Transportation headlines, Friday, Oct. 26

Here is a look at some of the transportation headlines gathered by us and the Metro Library. The full list of headlines is posted on the Library’s Headlines blog, which you can also access via email subscription or RSS feed.


A Pasadena-bound Gold Line train crosses the Arroyo Seco earlier this week. Photo by Steve Hymon/Metro.

This date in history: Metrolink begins! (Primary Resources)

On Metrolink’s 20th anniversary, an excellent post explaining how commuter rail returned to Los Angeles County after a long absence. It started with the purchase of track and the rights to use Union Station from the Southern Pacific and Union Pacific railroads, respectively. Check out the 10-minute video from 1992 included in the post.

Metro, AEG agree to expand Pico Station for Farmer’s Field (Daily News)

Good to see one daily newspaper in town will still attend Metro Board meetings! The article looks at the Metro Board’s approval yesterday of a funding agreement with AEG to add capacity to the Blue and Expo line’s Pico Station that is a short walk from the proposed site of the Farmers Field football stadium. Under the deal, AEG will pay for a second platform on the southbound tracks, the makeover of the existing platform and staff Metro needs to help with crowds at Pico Station and other downtown Metro stations.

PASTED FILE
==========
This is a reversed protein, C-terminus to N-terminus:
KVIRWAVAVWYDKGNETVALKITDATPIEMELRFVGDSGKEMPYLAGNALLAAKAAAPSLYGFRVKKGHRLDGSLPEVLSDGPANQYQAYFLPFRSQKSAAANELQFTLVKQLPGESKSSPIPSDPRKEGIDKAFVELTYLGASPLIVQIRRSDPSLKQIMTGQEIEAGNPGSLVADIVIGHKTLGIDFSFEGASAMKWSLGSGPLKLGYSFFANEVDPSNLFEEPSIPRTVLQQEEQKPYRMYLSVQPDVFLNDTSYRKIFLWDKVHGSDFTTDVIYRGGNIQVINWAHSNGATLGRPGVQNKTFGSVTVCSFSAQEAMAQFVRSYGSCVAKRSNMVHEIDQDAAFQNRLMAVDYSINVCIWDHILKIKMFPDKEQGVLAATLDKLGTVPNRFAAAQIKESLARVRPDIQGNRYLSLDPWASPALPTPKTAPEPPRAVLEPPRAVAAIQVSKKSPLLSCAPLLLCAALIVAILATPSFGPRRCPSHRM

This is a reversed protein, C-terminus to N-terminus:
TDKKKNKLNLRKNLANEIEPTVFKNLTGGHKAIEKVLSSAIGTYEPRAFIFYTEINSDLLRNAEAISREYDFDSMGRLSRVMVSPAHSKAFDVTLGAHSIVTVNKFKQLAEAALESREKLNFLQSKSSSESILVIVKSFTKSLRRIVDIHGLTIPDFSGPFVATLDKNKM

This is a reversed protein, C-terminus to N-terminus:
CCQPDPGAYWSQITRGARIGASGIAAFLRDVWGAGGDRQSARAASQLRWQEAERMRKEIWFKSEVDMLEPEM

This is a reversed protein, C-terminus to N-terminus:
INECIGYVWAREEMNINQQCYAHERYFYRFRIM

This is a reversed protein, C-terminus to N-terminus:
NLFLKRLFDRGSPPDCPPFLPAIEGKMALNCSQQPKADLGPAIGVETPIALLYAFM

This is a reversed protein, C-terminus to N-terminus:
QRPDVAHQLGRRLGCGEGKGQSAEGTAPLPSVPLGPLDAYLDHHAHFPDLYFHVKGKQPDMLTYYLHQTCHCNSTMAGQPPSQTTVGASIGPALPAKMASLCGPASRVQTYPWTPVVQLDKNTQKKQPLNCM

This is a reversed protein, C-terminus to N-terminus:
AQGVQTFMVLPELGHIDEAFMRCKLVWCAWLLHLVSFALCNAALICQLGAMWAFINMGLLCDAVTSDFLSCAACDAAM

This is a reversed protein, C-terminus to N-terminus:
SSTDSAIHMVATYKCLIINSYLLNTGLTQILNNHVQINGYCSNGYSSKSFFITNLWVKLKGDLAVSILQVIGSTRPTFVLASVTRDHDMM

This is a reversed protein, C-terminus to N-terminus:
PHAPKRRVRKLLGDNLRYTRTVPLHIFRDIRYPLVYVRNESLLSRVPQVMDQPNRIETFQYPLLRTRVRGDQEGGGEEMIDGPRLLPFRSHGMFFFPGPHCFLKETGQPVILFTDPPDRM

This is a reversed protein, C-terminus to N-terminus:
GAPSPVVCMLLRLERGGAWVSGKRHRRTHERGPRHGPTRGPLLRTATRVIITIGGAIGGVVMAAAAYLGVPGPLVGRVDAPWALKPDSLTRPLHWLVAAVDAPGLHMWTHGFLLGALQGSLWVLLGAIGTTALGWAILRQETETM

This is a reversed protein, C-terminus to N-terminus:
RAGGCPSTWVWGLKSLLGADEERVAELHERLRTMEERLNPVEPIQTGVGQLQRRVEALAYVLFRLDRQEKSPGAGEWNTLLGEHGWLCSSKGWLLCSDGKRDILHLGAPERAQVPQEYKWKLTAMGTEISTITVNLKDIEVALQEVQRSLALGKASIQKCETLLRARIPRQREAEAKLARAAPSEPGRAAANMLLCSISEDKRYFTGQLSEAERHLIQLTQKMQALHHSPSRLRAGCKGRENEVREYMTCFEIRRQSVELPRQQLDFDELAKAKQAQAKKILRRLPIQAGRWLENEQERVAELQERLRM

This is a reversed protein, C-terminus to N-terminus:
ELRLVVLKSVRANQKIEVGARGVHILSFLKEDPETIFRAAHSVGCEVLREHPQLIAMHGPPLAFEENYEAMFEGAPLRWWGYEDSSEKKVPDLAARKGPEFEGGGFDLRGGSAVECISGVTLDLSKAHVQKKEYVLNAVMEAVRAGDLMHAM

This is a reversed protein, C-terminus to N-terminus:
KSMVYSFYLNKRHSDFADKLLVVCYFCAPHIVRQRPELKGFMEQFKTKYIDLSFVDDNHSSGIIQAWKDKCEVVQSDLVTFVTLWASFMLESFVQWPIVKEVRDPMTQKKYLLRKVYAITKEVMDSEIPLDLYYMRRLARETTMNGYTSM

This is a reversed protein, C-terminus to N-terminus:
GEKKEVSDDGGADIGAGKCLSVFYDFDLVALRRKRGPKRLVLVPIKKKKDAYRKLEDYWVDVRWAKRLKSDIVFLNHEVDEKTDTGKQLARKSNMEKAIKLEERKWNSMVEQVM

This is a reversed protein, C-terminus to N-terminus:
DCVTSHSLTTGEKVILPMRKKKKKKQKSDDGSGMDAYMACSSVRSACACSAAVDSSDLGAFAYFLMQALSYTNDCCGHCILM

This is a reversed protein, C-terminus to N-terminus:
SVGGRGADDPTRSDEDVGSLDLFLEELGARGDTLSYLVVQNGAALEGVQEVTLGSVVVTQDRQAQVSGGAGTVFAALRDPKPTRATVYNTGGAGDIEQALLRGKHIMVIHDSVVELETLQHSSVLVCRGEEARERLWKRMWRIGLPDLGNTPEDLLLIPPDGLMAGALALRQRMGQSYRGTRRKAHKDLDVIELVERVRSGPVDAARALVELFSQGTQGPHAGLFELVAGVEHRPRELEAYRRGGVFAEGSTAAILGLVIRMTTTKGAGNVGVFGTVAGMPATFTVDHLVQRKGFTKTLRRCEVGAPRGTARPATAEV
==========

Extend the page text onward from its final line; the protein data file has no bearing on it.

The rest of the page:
South Pasadena Council resolves to support Measure J (San Gabriel Valley Tribune)

Despite protests from those opposed to a possible tunnel to close the 710 gap, South Pasadena joins councils in Glendale and La Canada-Flintridge in supporting the extension of the Measure R half-cent sales tax. The mayor of South Pasadena said he hopes J money will be steered to more transit projects.

Transit initiatives are giving a boost to businesses, report says (New York Times)

The study by New York City’s transportation department finds that its efforts to add pedestrian plazas, bike lanes and bus lanes has given a pronounced bump at nearby businesses. Critics of the city’s policies have complained that such initiatives make traffic worse and get in the way of access to local firms, but the city says it has data while such gripes are based only on anecdotal evidence.

And I belatedly catch up with this cool video about a cardboard bike that could be used to enhance mobility in places where bikes and money are in short supply.

Izhar cardboard bike project from Giora Kariv on Vimeo.

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